Do we run to the Lord? In one of this weekend’s Easter Sunday Gospel readings (John 20:1-9), people are dashing about left and right! First, Mary Magdalene goes early to the tomb. In this account, Mary Magdalene goes to the tomb for no other reason than to be near to the body of Jesus. She goes early, this Gospel says, even while it is still dark. She, like all Jesus’ followers, must have been deeply shaken by the events of Good Friday. She, like so many of us, needed time to try to understand what happened to Jesus. She decides to go to Him, to His body at least, perhaps because she does not know where else or what else to do. This is not a bad idea! When we do not know what to think or how to understand events that happen to us or to people whom we love, to sit close to Jesus is a good place to start.

Mary Magdalene, however, is surprised to find that the tomb is open. She runs, therefore, to tell the apostles, surely with an admixture of fear and confusion and — perhaps — hope. The apostles take off for the tomb, also on the run. John, the beloved disciple, arrives first, but in deference to Peter, he does not go into the tomb. Peter arrives and steps inside the empty tomb. Imagine the silence as he looked around, gazing at the contents: the stone slab … the burial shroud … the cloth that had been on Jesus’ head … but no body.

Our situation is similar to that of the apostles. We know the tomb is empty, but we do not see Jesus. What are we to believe about this? The First Reading makes it very clear (Acts 10:34a, 37-43). Indeed, it is Peter himself who instructs us: God raised Jesus from the dead — that is why the tomb is empty. Jesus was then seen by the apostles. Not only that, He ate and drank with them. Jesus taught them what His passion, death and resurrection meant for the world. He also instructed them to tell people about it, not to keep it to themselves.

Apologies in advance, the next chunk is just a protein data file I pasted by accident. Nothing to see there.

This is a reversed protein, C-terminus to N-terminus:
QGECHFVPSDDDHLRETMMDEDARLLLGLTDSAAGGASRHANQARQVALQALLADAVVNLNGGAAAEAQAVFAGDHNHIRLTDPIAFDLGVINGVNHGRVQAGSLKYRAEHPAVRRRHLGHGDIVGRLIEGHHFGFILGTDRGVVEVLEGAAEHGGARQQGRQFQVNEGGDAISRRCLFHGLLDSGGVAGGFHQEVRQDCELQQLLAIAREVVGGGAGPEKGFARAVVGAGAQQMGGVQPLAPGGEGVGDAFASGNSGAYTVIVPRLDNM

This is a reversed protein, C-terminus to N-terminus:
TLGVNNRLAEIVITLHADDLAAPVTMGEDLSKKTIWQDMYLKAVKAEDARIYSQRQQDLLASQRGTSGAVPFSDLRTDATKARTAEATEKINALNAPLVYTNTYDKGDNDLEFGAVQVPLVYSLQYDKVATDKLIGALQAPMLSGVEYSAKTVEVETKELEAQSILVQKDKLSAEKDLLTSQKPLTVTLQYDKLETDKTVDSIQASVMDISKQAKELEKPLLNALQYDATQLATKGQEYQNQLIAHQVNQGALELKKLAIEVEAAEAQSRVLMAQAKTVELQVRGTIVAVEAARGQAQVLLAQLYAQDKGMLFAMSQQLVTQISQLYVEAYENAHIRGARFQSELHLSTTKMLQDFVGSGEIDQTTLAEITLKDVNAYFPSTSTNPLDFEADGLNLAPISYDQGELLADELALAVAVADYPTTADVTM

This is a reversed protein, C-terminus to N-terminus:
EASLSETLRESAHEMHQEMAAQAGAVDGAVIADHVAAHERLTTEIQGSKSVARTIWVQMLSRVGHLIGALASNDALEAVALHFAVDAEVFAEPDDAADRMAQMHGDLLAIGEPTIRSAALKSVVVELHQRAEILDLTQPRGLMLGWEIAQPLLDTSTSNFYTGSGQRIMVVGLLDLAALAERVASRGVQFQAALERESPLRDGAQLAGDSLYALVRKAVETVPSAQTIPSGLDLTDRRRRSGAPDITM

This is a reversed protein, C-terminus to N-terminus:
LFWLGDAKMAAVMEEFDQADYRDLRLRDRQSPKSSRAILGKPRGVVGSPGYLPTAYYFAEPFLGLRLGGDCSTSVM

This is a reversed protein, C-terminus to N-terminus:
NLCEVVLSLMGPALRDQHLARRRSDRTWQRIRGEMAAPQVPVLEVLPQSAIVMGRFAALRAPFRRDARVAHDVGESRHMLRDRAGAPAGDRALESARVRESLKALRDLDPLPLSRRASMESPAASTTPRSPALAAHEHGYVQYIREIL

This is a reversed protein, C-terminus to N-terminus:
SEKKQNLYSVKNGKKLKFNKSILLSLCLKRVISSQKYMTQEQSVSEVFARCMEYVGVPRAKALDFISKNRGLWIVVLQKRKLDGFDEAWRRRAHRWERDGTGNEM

What Jesus’ passion, death and resurrection (also called the Paschal Mystery) means for the world is highlighted in two ways in Peter’s speech. First, he says that Jesus will judge the living and the dead, according to God’s eternal plan. This means that all men and women from every time and place will eventually be judged by Jesus. Second, Peter proclaims that anyone and everyone who believes in Jesus are forgiven of their sins. The reality of this gift and the tremendous impact it can have on our lives is brought home in the Second Reading from the letter to the Colossians (Col 3:1-4).

Paul writes in this letter that belief in Christ and receiving the forgiveness of sins raises us up to the life of God. The resurrection is not just something that happened to Jesus — it is something that happens to you and me the moment we believe in Him. Because of the power of Jesus’ resurrection in your life, you can begin to think differently: you can think the way God thinks and see things through His eyes. Paul writes, “Set your mind on the things that are above …” Not only that, you can love the way God loves. This is why Paul adds, “Seek the things that are above …” We only look for things we love.

This new way of thinking and loving is available to each person if he or she believes in the power of Jesus’ resurrection. Christ lives forever and He lives in you through faith, hope and love. Run, see and believe.